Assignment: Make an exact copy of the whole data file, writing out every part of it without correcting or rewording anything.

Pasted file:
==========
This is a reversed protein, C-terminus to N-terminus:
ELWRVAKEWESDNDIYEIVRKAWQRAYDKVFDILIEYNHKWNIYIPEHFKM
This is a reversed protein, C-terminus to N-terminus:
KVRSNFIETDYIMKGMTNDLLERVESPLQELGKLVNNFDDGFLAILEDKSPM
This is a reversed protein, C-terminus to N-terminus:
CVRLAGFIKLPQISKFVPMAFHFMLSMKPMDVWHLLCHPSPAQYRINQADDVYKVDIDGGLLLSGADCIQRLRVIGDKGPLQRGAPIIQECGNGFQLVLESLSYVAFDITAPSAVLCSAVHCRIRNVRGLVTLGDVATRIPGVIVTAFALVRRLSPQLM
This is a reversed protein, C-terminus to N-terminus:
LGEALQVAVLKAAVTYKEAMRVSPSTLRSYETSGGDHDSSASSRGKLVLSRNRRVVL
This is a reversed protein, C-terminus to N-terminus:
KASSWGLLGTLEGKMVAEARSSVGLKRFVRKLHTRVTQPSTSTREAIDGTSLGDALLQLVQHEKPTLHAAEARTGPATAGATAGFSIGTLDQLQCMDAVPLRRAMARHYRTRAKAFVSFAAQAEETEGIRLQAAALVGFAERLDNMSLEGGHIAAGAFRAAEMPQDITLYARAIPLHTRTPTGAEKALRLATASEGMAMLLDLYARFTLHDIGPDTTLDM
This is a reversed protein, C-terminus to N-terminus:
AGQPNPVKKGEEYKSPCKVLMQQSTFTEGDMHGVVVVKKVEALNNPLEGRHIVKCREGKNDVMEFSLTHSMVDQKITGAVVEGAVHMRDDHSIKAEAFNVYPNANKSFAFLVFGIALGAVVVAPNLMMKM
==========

This is a reversed protein, C-terminus to N-terminus:
ELWRVAKEWESDNDIYEIVRKAWQRAYDKVFDILIEYNHKWNIYIPEHFKM
This is a reversed protein, C-terminus to N-terminus:
KVRSNFIETDYIMKGMTNDLLERVESPLQELGKLVNNFDDGFLAILEDKSPM
This is a reversed protein, C-terminus to N-terminus:
CVRLAGFIKLPQISKFVPMAFHFMLSMKPMDVWHLLCHPSPAQYRINQADDVYKVDIDGGLLLSGADCIQRLRVIGDKGPLQRGAPIIQECGNGFQLVLESLSYVAFDITAPSAVLCSAVHCRIRNVRGLVTLGDVATRIPGVIVTAFALVRRLSPQLM
This is a reversed protein, C-terminus to N-terminus:
LGEALQVAVLKAAVTYKEAMRVSPSTLRSYETSGGDHDSSASSRGKLVLSRNRRVVL
This is a reversed protein, C-terminus to N-terminus:
KASSWGLLGTLEGKMVAEARSSVGLKRFVRKLHTRVTQPSTSTREAIDGTSLGDALLQLVQHEKPTLHAAEARTGPATAGATAGFSIGTLDQLQCMDAVPLRRAMARHYRTRAKAFVSFAAQAEETEGIRLQAAALVGFAERLDNMSLEGGHIAAGAFRAAEMPQDITLYARAIPLHTRTPTGAEKALRLATASEGMAMLLDLYARFTLHDIGPDTTLDM
This is a reversed protein, C-terminus to N-terminus:
AGQPNPVKKGEEYKSPCKVLMQQSTFTEGDMHGVVVVKKVEALNNPLEGRHIVKCREGKNDVMEFSLTHSMVDQKITGAVVEGAVHMRDDHSIKAEAFNVYPNANKSFAFLVFGIALGAVVVAPNLMMKM